Steven Brown explains how a Lean Six Sigma project helps balance demand, factory and supplier lead times, and customer service levels across the supply chain.
- There's an old saying that if you don't take care of the customer, someone else will. Acknowledging this, every Lean Six Sigma project touches the final customer in some manner, usually quality or cost or time. Today's applications for Lean Six Sigma have gone far beyond the factory walls, spanning functional boundaries across the company and extending throughout the entire supply chain. In finding solutions and improvements, your projects touch different aspects of the supply chain. Let me use inventory management as an example, because Lean Six Sigma projects for supply chain management commonly focus on some aspect of inventory management. The purpose of having inventory is to meet demand from your customers. If you discover a problem with meeting a particular customer's orders, you may launch a project to determine why you are having this problem and to implement a solution for your customer. You know up front that you don't have the right inventory in the right place at the right time, because in this situation you are not delivering to the customer as promised. Perhaps there's a poor forecast of demand, creating a general inventory shortage. Or maybe there's a problem with one of your suppliers for this particular product. There could be a capacity problem at the factory. Or the problem could be with the trucking company you hired to deliver those orders. Every business has a supply chain to manage. A Lean Six Sigma inventory project must balance such things as demand, factory and supplier lead times, and customer service levels across the supply chain. This goes beyond the classic cross-functional team. You need a cross-organizational team. You need experts not only from different parts of your company, but also experts from key suppliers of materials and services, because the solution lies somewhere in your supply chain and not necessarily within your own company. Clearly, Lean Six Sigma is not just for manufacturing anymore. A process map of the supply chain and an understanding of the key performance indicators are both very important first steps. And remember, your company has many supply chains. In this example of an on-time delivery problem, you must know the supply chain for this particular product and this particular customer. Suppliers, for example, may be quite different for this product. Here are some typical Lean Six Sigma projects that could extend along the supply chain: strategic gaps in performance discovered through benchmarking other companies, cost reduction and cost avoidance, customer issues, regulatory issues, or safety issues. One important thing to remember here is that successful projects should be replicated throughout the company and its supply chain. Replication is a key to success. Perhaps you are having a customer service issue or a specific inventory control problem. This is a really good application for a Lean Six Sigma project. But before you begin, make sure you draw a comprehensive process map, because you could be going on a trip along your entire supply chain and it is good to know that up front.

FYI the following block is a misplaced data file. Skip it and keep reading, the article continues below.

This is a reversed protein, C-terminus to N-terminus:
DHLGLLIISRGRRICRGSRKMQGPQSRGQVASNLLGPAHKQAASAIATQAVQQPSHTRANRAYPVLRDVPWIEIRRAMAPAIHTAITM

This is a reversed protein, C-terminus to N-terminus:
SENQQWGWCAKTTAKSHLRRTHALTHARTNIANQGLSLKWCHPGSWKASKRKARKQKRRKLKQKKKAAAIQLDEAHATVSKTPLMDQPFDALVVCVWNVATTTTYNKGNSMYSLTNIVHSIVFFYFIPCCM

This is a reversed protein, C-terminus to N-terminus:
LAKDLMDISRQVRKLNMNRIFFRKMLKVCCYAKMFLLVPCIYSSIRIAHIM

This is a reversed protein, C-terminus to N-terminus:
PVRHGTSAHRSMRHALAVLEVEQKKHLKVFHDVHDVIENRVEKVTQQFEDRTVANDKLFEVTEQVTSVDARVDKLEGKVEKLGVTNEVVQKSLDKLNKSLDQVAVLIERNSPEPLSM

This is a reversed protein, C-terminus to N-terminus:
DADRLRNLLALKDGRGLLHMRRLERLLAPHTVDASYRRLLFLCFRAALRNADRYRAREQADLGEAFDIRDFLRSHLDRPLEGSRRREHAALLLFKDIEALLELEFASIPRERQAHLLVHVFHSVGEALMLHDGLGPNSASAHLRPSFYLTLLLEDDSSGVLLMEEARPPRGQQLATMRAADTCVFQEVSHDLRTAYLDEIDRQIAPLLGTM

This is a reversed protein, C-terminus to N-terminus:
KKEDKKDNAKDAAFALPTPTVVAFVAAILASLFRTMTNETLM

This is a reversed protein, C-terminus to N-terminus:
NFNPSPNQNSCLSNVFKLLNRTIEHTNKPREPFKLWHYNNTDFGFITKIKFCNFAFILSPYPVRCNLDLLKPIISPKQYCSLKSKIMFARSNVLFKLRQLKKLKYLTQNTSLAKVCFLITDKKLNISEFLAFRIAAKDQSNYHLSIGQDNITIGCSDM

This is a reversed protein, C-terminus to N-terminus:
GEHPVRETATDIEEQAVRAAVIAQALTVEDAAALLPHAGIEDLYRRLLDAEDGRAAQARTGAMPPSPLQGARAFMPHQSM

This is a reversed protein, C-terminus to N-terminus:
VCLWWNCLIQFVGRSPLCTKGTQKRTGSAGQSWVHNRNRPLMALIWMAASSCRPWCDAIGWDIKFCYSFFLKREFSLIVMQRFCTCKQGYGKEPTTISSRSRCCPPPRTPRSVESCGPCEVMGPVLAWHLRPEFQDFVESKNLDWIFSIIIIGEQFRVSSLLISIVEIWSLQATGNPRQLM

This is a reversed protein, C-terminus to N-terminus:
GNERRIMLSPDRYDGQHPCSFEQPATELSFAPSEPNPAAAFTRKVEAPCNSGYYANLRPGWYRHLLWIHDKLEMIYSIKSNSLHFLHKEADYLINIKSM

Steven outlines the process stages in Six Sigma (define, measure, analyze, improve, and control), along with the Lean toolkit: the 5s principles, kanban (scheduling), downtime, poka-yoke (error proofing), and kaizen (continuous improvement). He also explains how leadership works within Lean Six Sigma, the principles of project execution, and how Lean Six Sigma is applied to the service sector and supply chain management. Make sure to watch the "Next steps" video at the end of the course for further resources.
- List the three main focuses of Six Sigma.
- Explain why lean is an important element of the Six Sigma approach.
- Summarize why Control is the most important step in the Six Sigma process.
- Analyze variables to determine if they are a good performance measurement.
- Describe three typical methods of improving supply chain functions.
- Identify three things you will need in order to lead a Lean Six Sigma project effectively.